I have spent a great deal of time listening to people’s SOS. Oh, they are not sharing their distress by tapping dots and dashes into a electronic device. But you can hear it, see it, feel it, experience it nonetheless.


You’ve probably heard the story of the sinking of the Titanic. Great Britain sent her premiere passenger ship across the Atlantic Ocean on her maiden voyage.  It was the largest ship that had ever been built up to that time.  It was considered unsinkable.   Yet half-way across the Atlantic, the ship hit an submerged ice-berg and sank rapidly.  Of the 2000 passengers, 1517 lost their lives, while the radio operator tapped out a cry for help.


SOS …—…


There was a tremendous outcry over the loss of life. An investigation was undertaken that offered three primary reason for the tragedy:  excessive speed, insufficient and ineffectively manned lifeboats, and, above all, a lack of knowledge about ice-bergs.  As a result, the International Ice-berg Patrol was formed, and stringent safety rules were brought into effect.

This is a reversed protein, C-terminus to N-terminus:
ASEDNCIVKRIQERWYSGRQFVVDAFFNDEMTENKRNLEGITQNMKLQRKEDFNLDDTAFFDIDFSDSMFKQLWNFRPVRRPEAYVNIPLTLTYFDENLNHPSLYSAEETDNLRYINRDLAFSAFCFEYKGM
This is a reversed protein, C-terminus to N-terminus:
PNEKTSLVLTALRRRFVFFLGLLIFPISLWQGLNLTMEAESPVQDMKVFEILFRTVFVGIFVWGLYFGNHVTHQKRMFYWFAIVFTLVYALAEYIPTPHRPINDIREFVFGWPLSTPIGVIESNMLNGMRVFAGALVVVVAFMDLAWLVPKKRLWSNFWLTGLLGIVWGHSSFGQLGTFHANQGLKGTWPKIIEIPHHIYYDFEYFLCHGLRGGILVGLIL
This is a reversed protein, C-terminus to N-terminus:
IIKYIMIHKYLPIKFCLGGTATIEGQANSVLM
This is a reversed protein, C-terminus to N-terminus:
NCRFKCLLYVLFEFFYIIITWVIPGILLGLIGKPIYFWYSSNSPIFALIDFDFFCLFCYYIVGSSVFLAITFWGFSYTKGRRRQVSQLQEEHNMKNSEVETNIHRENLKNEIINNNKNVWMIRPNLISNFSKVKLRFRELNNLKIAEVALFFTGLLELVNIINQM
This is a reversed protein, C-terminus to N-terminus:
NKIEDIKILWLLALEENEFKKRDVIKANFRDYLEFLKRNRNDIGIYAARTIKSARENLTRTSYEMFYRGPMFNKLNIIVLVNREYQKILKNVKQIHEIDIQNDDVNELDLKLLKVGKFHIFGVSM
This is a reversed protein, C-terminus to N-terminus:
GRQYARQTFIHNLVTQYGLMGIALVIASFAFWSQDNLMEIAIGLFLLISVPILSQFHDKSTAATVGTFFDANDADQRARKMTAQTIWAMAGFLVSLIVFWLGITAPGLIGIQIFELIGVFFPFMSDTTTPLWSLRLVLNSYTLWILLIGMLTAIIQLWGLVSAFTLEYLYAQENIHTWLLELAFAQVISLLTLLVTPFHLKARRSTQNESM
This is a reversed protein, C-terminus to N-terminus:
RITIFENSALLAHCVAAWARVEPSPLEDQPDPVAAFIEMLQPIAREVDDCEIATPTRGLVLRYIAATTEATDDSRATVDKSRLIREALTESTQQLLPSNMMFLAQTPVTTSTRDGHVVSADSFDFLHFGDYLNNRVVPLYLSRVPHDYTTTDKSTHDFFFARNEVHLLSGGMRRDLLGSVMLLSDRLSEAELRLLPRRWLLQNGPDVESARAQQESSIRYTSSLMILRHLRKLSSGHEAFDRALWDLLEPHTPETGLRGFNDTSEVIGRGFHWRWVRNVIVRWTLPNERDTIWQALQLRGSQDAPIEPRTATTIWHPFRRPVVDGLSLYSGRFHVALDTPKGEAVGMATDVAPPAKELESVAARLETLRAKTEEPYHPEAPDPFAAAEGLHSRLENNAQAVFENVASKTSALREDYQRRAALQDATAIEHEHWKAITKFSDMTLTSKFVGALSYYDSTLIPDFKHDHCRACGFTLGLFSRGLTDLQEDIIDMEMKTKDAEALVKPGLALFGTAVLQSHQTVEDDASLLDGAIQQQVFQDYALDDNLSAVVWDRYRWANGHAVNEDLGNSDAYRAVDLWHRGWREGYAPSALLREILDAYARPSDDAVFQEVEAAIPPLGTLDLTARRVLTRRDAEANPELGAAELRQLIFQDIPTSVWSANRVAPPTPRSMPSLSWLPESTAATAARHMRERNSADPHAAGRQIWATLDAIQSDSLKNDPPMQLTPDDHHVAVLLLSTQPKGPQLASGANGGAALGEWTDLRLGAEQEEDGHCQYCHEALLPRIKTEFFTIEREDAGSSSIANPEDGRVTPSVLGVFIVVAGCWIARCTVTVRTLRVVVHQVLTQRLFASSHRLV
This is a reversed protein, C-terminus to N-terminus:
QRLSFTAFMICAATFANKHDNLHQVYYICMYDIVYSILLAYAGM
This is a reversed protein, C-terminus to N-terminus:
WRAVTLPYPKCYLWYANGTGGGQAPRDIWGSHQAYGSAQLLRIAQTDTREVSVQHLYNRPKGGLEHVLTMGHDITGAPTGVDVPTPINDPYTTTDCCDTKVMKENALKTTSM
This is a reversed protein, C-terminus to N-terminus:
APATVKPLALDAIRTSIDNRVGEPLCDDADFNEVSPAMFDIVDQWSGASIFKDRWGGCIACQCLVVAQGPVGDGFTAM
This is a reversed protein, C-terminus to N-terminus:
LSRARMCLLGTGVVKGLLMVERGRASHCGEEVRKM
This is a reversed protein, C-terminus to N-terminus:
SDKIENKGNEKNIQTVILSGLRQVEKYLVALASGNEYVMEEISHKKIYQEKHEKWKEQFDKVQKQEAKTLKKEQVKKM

There is a great lesson here for us to learn. As we go about our day, we are going to come upon people who have run up against one of life’s ice-bergs.  They are going to find themselves in difficulty and in their distress they are going to be crying out for help.  The sad thing about human beings, however, is that when they are in distress, they seldom actually cry:  “Help me, I am hurting!”  They do not tap out an …—… SOS code that we can hear.  Most of the time they react to life’s distresses (just like we do) with sulking, outburst of anger and sarcasm, or with rash decisions.  They get up in your face and yell, or they curl up in a corner and brood.  What they are doing is acting out in order to get attention, praying that somebody will notice their suffering, sorrow, and distress.


Take time to listen to people’s distress, to pay attention to their dots and dashes, to their …—… SOS in whatever form it comes.